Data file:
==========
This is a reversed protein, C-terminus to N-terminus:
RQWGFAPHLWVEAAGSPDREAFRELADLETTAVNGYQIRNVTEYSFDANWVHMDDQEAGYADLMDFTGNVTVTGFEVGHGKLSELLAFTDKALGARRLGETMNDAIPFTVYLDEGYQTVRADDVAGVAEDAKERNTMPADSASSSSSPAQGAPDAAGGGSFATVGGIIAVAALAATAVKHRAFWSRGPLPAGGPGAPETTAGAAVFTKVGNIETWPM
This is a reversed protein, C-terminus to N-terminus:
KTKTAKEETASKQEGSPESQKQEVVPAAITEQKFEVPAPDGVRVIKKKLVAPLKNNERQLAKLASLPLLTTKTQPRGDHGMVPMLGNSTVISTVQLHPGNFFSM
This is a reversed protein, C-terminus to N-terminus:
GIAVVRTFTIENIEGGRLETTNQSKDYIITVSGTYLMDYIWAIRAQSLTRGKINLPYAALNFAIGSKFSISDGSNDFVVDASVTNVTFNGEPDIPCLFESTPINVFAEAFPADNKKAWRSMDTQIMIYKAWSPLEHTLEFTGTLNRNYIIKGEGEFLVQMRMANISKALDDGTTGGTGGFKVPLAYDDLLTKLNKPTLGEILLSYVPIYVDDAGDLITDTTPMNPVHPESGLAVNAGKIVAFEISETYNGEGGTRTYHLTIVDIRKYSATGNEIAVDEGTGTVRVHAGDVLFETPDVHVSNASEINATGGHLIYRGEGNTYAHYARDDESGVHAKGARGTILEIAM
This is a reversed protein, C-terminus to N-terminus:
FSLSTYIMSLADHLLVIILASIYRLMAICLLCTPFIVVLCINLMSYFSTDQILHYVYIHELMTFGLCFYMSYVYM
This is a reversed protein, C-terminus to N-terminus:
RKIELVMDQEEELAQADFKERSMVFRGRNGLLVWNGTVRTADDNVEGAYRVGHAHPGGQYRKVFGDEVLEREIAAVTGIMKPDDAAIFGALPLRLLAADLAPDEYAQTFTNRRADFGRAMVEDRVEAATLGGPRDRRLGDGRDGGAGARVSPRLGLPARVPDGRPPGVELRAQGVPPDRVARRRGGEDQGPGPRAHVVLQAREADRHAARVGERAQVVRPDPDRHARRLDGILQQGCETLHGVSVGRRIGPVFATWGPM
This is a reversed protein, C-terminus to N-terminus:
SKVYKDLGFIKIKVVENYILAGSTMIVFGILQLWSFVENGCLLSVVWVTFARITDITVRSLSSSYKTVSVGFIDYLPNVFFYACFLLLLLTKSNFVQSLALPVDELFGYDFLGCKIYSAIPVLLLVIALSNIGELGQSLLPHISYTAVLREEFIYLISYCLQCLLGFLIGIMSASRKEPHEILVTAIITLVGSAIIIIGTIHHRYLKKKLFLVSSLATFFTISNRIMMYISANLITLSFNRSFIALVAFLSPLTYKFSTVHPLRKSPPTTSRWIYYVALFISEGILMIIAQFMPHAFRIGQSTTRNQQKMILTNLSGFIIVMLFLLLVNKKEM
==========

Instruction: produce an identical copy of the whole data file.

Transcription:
This is a reversed protein, C-terminus to N-terminus:
RQWGFAPHLWVEAAGSPDREAFRELADLETTAVNGYQIRNVTEYSFDANWVHMDDQEAGYADLMDFTGNVTVTGFEVGHGKLSELLAFTDKALGARRLGETMNDAIPFTVYLDEGYQTVRADDVAGVAEDAKERNTMPADSASSSSSPAQGAPDAAGGGSFATVGGIIAVAALAATAVKHRAFWSRGPLPAGGPGAPETTAGAAVFTKVGNIETWPM
This is a reversed protein, C-terminus to N-terminus:
KTKTAKEETASKQEGSPESQKQEVVPAAITEQKFEVPAPDGVRVIKKKLVAPLKNNERQLAKLASLPLLTTKTQPRGDHGMVPMLGNSTVISTVQLHPGNFFSM
This is a reversed protein, C-terminus to N-terminus:
GIAVVRTFTIENIEGGRLETTNQSKDYIITVSGTYLMDYIWAIRAQSLTRGKINLPYAALNFAIGSKFSISDGSNDFVVDASVTNVTFNGEPDIPCLFESTPINVFAEAFPADNKKAWRSMDTQIMIYKAWSPLEHTLEFTGTLNRNYIIKGEGEFLVQMRMANISKALDDGTTGGTGGFKVPLAYDDLLTKLNKPTLGEILLSYVPIYVDDAGDLITDTTPMNPVHPESGLAVNAGKIVAFEISETYNGEGGTRTYHLTIVDIRKYSATGNEIAVDEGTGTVRVHAGDVLFETPDVHVSNASEINATGGHLIYRGEGNTYAHYARDDESGVHAKGARGTILEIAM
This is a reversed protein, C-terminus to N-terminus:
FSLSTYIMSLADHLLVIILASIYRLMAICLLCTPFIVVLCINLMSYFSTDQILHYVYIHELMTFGLCFYMSYVYM
This is a reversed protein, C-terminus to N-terminus:
RKIELVMDQEEELAQADFKERSMVFRGRNGLLVWNGTVRTADDNVEGAYRVGHAHPGGQYRKVFGDEVLEREIAAVTGIMKPDDAAIFGALPLRLLAADLAPDEYAQTFTNRRADFGRAMVEDRVEAATLGGPRDRRLGDGRDGGAGARVSPRLGLPARVPDGRPPGVELRAQGVPPDRVARRRGGEDQGPGPRAHVVLQAREADRHAARVGERAQVVRPDPDRHARRLDGILQQGCETLHGVSVGRRIGPVFATWGPM
This is a reversed protein, C-terminus to N-terminus:
SKVYKDLGFIKIKVVENYILAGSTMIVFGILQLWSFVENGCLLSVVWVTFARITDITVRSLSSSYKTVSVGFIDYLPNVFFYACFLLLLLTKSNFVQSLALPVDELFGYDFLGCKIYSAIPVLLLVIALSNIGELGQSLLPHISYTAVLREEFIYLISYCLQCLLGFLIGIMSASRKEPHEILVTAIITLVGSAIIIIGTIHHRYLKKKLFLVSSLATFFTISNRIMMYISANLITLSFNRSFIALVAFLSPLTYKFSTVHPLRKSPPTTSRWIYYVALFISEGILMIIAQFMPHAFRIGQSTTRNQQKMILTNLSGFIIVMLFLLLVNKKEM